Aperture settings on your camera allow you to be creative. Depth of Field (DOF) determines how much area in the photo comes into sharp focus when the photo is composed. A broad (wide) Depth of Field will put most of the picture in sharp focus while a narrow DOF will isolate the subject from the background.
Think before you shoot.
If you’d like to capture a scene where everything is in focus a higher number aperture setting is what’s required. Usually for a landscape or any scene where you decide everything is important in the composition, go with an aperture of f/9, f/11, f/16 or higher.
The Iris field photo was taken with my Panasonic set at f/11 because I wanted to display the entire patch of flowers. Had I wanted to isolate and focus on only one plant and blur the rest, I’d have used a setting such as f/2.8.
The photo of the bird in a field was captured much differently. The scenery wasn’t that attractive and I wanted the bird to stand out from the background. F/6.7 was the widest aperture available on the Sigma 50-500mm lens I had attached to my Pentax when I zoomed to its maximum length in order to capture the rascal. This blurred the background enough to make the bird stand out as the subject.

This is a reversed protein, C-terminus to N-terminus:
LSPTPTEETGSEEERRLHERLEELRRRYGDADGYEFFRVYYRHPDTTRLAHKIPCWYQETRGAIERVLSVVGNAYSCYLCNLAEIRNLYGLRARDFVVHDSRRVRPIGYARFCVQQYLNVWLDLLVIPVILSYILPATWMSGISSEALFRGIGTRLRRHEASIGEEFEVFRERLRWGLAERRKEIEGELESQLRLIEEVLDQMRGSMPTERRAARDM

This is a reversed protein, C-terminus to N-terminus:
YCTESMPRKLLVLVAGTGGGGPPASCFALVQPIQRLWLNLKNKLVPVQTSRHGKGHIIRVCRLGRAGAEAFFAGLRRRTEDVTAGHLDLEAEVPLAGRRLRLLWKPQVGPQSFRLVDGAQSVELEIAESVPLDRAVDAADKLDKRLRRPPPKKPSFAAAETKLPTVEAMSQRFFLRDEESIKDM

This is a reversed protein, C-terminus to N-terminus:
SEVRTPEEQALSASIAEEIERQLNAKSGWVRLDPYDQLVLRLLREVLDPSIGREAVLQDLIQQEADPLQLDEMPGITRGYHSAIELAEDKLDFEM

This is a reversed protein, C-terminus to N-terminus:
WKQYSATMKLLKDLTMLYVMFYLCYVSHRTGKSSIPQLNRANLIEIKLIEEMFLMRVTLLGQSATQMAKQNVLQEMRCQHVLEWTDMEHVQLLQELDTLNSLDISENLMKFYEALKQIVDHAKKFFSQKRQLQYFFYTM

Some other factors to consider.
The distance you are from your subject has an impact on DOF. The farther you are away from the scene, the more depth of field you can create.
Focal length has an impact on the scene, as well. A wide angle lens gives you a greater Depth of Field than a zoom or telephoto lens. Zooming-in, as I did in the bird photo creates a narrower Depth of Field and increases distortion in the background.
Put yourself in charge of your camera.
Play around with aperture settings. Try a few shots at maximum, middle and narrowest aperture and at various distances from your target. You probably won’t notice the difference until you pull the photos up on your monitor. But, when you do, you’ll notice a dramatic difference. You can make yourself the Master and RULE OVER YOUR SUBJECTS. Until next time; Happy Shooting!
A wildlife photographer living in Okinawa, Japan, Mike has been published in Apogee Photo Magazine, Boots N all, Brave New Traveler, Go Nomad, Matador Abroad and Trips, The Nihon Sun, Travel Thru History, The Okinawan , Wend Magazine and Photo Guide Japan. He has recently joined the ranks of travel writers, capturing Nature, Festivals, Castles and Cultural shots of the Ryukyu Islands to share with the world.